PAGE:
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The Delicate Art of Managing Up: How to Work Harmoniously With Almost Any Boss

Managing Your Boss

Managing Your Boss

Managing one’s boss can be a challenge, and most people have problems and frustrations with their superiors.

Working optimally with your boss means trying to produce the best possible results in an organization, keeping your stress levels low and increasing your happiness. It helps to have clarity about your options, keeping your sanity and focusing on what you can control.

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The Delicate Art of Managing Up: How to Work Harmoniously With Almost Any Boss

The Delicate Art of Managing Up: How to Work Harmoniously With Almost Any Boss

https://slate.com/human-interest/2018/08/managing-up-is-an-art-and-if-you-learn-it-you-can-work-harmoniously-with-any-boss.html

slate.com

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Key Ideas

Managing Your Boss

Managing one’s boss can be a challenge, and most people have problems and frustrations with their superiors.

Working optimally with your boss means trying to produce the best possible results in an organization, keeping your stress levels low and increasing your happiness. It helps to have clarity about your options, keeping your sanity and focusing on what you can control.

Talk About Priorities

Try connecting with your manager on a regular basis, clearing the work goals and priorities of the coming weeks or months.

Ensure that this line of communication is open so that there is clarity on both sides.

Regular Touchpoints

Just like setting priorities, there has to be a regular touchpoint system established, for checking in and getting queries solved.

Maintaining regularity of the meeting is imperative, though there are bound to be cancellations due to other priorities of your boss. It helps to take this into account and pushing for the meeting nonetheless.

Make It Easy For The Boss

Keeping emails concise and taking the bosses written approvals in a simple Yes or No can be helpful. Make sure the text is to-the-point, with suggested solutions, so that the boss can answer quickly.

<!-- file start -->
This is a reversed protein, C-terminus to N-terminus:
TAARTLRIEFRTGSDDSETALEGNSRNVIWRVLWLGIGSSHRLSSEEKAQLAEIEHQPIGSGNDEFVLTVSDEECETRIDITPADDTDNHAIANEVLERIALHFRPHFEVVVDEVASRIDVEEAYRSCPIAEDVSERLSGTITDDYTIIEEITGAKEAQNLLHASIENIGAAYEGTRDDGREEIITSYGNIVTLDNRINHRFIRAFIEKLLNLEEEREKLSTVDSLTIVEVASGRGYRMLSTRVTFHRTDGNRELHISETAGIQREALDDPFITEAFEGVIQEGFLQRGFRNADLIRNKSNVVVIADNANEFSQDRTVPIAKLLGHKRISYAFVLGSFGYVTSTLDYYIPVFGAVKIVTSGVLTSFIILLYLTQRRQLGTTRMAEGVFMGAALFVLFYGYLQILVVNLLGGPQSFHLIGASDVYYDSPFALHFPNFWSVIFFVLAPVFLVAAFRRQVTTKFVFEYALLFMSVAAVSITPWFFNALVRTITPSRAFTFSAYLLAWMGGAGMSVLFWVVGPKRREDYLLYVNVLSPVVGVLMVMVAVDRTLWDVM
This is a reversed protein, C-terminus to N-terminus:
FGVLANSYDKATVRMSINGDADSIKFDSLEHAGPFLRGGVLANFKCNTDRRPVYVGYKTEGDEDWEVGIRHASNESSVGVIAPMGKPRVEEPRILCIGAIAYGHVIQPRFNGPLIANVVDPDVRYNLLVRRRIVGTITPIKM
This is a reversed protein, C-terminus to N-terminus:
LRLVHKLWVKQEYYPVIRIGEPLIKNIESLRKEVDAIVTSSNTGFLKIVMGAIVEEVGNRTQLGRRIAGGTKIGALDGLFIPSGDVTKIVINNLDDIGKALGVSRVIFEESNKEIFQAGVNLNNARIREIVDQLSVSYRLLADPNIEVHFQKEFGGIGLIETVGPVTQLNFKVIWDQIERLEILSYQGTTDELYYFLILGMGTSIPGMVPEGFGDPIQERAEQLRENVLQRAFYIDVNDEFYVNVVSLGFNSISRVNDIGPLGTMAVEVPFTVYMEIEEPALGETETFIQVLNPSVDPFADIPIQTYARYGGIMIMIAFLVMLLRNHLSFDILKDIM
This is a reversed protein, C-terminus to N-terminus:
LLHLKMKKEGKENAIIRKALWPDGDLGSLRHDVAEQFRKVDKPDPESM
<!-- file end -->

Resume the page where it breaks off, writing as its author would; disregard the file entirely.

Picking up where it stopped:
Ask For Feedback

Timely feedback of your work is to be provided by the boss on a regular basis, rather than springing a surprise in the performance review. Asking proactively for feedback will correct the problems (if any) when it is not too late.

Boss Management

  • Don’t Take Things Personally: It helps to have a ‘thick skin’ and keep your ego out of your boss’s ultimate decision which may not be your preference.
  • Your Boss Is Human Too: Your boss can also feel frustrated, flustered or in need of a good word. Being human also brings in envy or insecurity in a person, so you have to consider that while dealing with your boss.
  • Avoid Ambiguity: Keeping things written down, and clear helps avoid misunderstandings, miscommunications and ambiguity. Being organized and easy to work with can help you deal with your boss efficiently.

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Be realistic about the risks

Our natural bias is to start by imagining all the things that will go horribly wrong if we disagree with someone more powerful. Yes, your counterpart might be a little upset at first, but most like...

Decide whether to wait

You may decide to hold off voicing your opinion if you want to gather your army first. People can contribute experience or information to your thinking — all the things that would make the disagreement stronger or more valid. 

Also, delay the conversation if you’re in a meeting or other public space. Discussing the issue in private will make the powerful person feel less threatened.

Identify a shared goal

Before you share your thoughts, think about what the powerful person cares about. You’re more likely to be heard if you can connect your disagreement to a “higher purpose.” 

State it overtly then, contextualizing your statements so that you’re seen not as a disagreeable underling but as a colleague who’s trying to advance a shared goal. 

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1:1 meetings
1:1 meetings

1:1 meetings matter. It is important to nurture that essential employee-manager relationship. But it still not easy to get right.

Under pressures, managers are still juggl...

1:1 category

The goal of an effective 1:1 is not an update from your direct report or for you to lay down some instructions. It's a conversation. It's a chance to hear about your direct reports' ideas for your product, their career goals, and possibly their opinion of their performance.

Keep a list of three potential topics ready for discussion. When they say they have nothing to discuss, you can jumpstart the conversation with one of your items.

Manager's best tool

Your most precious resource is your own time and energy. When you spend it on your team, it helps build healthy relationships.

Your job as a manager isn't to give advice or 'save the day.'' It's to empower your reports to find the answer themselves. If you want to understand what's going on, ask. Let her lead the conversation while you listen and probe.

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Be calm
Someone who is calm is seen as being in control, centered and more respectable. 

Unless you know that anger will trigger the person into action and you are consciously using it as a stra...

Understand the person's intentions

Even when it may seem that the person is just out to get you, there is always some underlying reason that is motivating them to act this way. 

Try to identify the person's trigger: What is making him/her act in this manner? What is stopping him/her from cooperating with you? How can you help to meet his/her needs and resolve the situation?